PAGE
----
(Photo by Greta)
For the record, Shea Stadium is not a shit hole. In fact, I would venture a guess that the things that many people dislike about Shea are, in fact, the things that make it awesome. For example:
Shea is in Queens. You guys? Queens is awesome. Seriously. Stereotypes are stereotypes for a reason but I realized that it’s probably the only ballpark I’ve ever been to that wasn’t completely overrun with white people. All the announcements were in Spanish and English. Jose Reyes gave us Spanish lessons on the Jumbotron between innings and told us how to properly pronounce the lyrics to “La Bamba.” “Yo no so marinero. Soy capitan.” (I am not the sailor, I am the captain). Priceless information, that.
People also say that Mets fans are rude. Dudes, these people live in the same city as Yankee fans. They wouldn’t be out of line to be a whole lot ruder, if you ask me. Not once did I witness a single Mets fan acting all entitled or pontificating about the True Metsness of any one player. I did see an usher roll his eyes and yell at a woman in a sequined Carlos Betran tank top because she refused to believe that the stadium had an upper deck but she totally had it coming. You know what else I saw? Some jackhole at a rest stop on the Jersey Turnpike wearing a shirt with a Yankees logo that said “Got postseasons?” And that right there pretty much encapsulated why I can’t stand the smug sons of bitches. Just because you’ve been to the postseason in the past, you somehow think you’re entitled to it now? And we should respect you because of that? Or something. The logic is flawed. And also stupid. And also Mets fans are so much cooler than Yankees fans which I think was my original point before I got all uppity.
But on the whole, Mets fans are pretty damn cool. No, I don’t remember ’86 or Buckner or Mookie or any of that. And yes, I still cringe when I see the umpteenth repeat of the ole’ through the wickets play at first but you know what? I’m letting it go. Because Jose Reyes wasn’t involved in that game. Paul Lo Duca wasn’t involved in that play. David Wright wasn’t involved in that play. Hell, was David Wright even born yet? (Okay, he was 3-years-old. Jesus, I’m old). Anyway, this current Mets team is a hell of a lot of fun to watch. I mean, maybe not so much on the night I was there as they were in the process of losing to the Nationals but still, fun. The stadium is also enormous in that “this could totally be a football stadium if they’d close off that end there” way. But they can’t, because that’s where they’re building Citi Field, the new home of the Mets. I’m sure it’ll be lovely and new and shiny and all that, but I hope they don’t take away from the Queens-ness of it all. That’s what makes Shea, Shea.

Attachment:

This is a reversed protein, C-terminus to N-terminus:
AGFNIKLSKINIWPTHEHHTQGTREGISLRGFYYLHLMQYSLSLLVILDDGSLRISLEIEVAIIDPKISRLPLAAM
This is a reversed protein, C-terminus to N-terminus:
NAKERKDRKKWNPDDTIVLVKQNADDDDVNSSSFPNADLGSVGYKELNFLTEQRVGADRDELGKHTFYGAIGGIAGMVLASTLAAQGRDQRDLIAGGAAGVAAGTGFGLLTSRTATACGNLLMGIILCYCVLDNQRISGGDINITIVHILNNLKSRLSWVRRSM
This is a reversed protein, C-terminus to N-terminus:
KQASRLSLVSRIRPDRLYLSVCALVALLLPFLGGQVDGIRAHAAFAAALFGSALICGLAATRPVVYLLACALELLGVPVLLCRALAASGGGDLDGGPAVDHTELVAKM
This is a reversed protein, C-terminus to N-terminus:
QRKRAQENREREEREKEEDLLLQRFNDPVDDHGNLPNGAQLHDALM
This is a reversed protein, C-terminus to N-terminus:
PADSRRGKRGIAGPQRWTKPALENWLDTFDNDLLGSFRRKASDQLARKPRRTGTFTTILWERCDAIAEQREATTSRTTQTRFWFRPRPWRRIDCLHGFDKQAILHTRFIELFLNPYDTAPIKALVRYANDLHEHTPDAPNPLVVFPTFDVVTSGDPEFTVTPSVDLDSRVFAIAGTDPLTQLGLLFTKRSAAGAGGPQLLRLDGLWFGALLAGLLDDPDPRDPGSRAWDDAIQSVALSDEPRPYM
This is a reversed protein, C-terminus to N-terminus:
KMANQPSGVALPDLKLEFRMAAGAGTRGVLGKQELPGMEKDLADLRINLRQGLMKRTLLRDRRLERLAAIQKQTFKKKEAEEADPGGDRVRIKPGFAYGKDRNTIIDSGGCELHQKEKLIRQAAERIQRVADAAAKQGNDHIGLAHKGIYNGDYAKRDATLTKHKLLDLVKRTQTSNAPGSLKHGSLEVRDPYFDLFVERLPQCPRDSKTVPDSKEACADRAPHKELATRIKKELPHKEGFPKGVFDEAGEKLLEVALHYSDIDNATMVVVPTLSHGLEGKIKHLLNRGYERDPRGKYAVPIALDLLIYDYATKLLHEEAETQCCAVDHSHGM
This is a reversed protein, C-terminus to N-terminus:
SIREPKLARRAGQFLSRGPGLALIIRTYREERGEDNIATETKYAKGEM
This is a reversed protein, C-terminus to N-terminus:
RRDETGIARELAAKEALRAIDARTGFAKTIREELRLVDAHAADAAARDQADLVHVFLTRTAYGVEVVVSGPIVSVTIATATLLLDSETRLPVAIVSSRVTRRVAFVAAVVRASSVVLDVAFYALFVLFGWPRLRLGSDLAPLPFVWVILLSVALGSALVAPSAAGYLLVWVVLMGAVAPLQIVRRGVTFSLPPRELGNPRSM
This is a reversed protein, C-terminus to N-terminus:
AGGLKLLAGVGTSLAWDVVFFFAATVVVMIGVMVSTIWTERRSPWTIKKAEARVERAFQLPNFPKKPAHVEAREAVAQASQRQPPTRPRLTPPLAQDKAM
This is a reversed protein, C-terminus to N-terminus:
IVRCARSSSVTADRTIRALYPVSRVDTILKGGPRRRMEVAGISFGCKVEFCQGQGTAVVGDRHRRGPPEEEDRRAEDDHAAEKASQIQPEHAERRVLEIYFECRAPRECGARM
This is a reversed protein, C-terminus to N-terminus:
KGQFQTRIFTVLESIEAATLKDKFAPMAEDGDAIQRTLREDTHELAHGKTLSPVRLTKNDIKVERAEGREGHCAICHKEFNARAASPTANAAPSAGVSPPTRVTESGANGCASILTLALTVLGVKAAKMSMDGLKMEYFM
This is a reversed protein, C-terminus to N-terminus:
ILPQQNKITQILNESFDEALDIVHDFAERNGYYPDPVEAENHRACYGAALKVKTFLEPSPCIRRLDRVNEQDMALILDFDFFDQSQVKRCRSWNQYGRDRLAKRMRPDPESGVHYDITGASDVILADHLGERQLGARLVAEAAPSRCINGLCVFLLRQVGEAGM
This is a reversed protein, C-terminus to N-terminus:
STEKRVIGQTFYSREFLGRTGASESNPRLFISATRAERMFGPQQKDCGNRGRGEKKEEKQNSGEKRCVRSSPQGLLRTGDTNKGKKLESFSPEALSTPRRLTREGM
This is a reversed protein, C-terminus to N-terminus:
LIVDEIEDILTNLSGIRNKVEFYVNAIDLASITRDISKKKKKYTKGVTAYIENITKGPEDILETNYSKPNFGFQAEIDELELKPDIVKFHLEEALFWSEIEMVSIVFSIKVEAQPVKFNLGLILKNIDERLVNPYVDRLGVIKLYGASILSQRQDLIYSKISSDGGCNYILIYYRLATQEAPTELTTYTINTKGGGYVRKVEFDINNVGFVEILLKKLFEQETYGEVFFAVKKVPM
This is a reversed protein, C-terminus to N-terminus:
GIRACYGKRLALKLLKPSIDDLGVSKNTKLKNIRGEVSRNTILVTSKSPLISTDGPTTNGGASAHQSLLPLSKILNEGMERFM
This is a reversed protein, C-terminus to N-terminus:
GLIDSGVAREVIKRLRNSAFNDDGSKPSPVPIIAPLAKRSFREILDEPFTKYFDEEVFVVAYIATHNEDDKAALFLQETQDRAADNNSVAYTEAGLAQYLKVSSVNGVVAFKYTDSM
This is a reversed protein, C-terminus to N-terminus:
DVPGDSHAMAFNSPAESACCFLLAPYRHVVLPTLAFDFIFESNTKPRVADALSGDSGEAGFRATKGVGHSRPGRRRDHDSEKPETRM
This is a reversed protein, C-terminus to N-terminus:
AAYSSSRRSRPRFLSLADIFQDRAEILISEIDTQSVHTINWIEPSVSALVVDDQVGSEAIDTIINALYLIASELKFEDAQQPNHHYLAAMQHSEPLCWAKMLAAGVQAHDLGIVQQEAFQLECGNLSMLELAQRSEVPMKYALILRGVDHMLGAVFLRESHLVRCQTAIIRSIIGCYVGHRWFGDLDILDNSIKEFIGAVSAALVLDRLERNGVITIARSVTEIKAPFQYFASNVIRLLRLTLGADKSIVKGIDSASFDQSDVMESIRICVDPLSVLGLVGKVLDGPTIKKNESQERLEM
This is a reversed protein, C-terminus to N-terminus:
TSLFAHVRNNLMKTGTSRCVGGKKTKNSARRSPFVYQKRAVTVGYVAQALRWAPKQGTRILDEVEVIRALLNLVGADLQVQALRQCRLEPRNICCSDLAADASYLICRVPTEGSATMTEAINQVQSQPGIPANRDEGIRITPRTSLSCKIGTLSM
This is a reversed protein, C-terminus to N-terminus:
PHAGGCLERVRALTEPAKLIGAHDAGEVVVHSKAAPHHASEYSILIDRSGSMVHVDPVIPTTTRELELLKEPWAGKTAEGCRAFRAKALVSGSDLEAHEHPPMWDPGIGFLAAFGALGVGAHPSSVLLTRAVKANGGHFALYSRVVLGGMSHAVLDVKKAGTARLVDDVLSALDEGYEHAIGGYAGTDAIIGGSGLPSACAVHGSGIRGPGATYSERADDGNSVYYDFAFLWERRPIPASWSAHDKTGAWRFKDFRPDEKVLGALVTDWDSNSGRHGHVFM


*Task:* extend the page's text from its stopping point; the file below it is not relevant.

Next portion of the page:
And there’s that whole sharing Pedro Martinez thing. Which is totally the name of a book that I’m going to write about a touching coming of age story and the growth of a friendship between a Mets fan and a Sox fan. Right? Because I know that Pedro is theirs now, but he’s not really theirs. I mean, he was ours first. They can use him now so long as they remember where he came from.
And? Paul Lo Duca has “Stayin’ Alive” as his at-bat music and the picture they put on the screen during his at-bats is totally his impression of Blue Steel. It’s amazing. Paul Lo Duca can have drinks on me anytime. I’ll bet that dude has some stories to tell.
I could have done without the SCREAMINGLY LOUD meringue band that entertained the crowd pre-game (it was Meringue night, dontcha know?), as Shea is already the loudest stadium on the planet and the music was honestly painful. Earsplitting, even, and unnecessary. I know that Shea is located next to JFK and planes fly overhead all game but there’s no need to adjust the music volumes for that. I had a serious headache by the time the game started. Beer was needed to make it go away. Beer and hot dogs. But the hot dogs? Were delicious.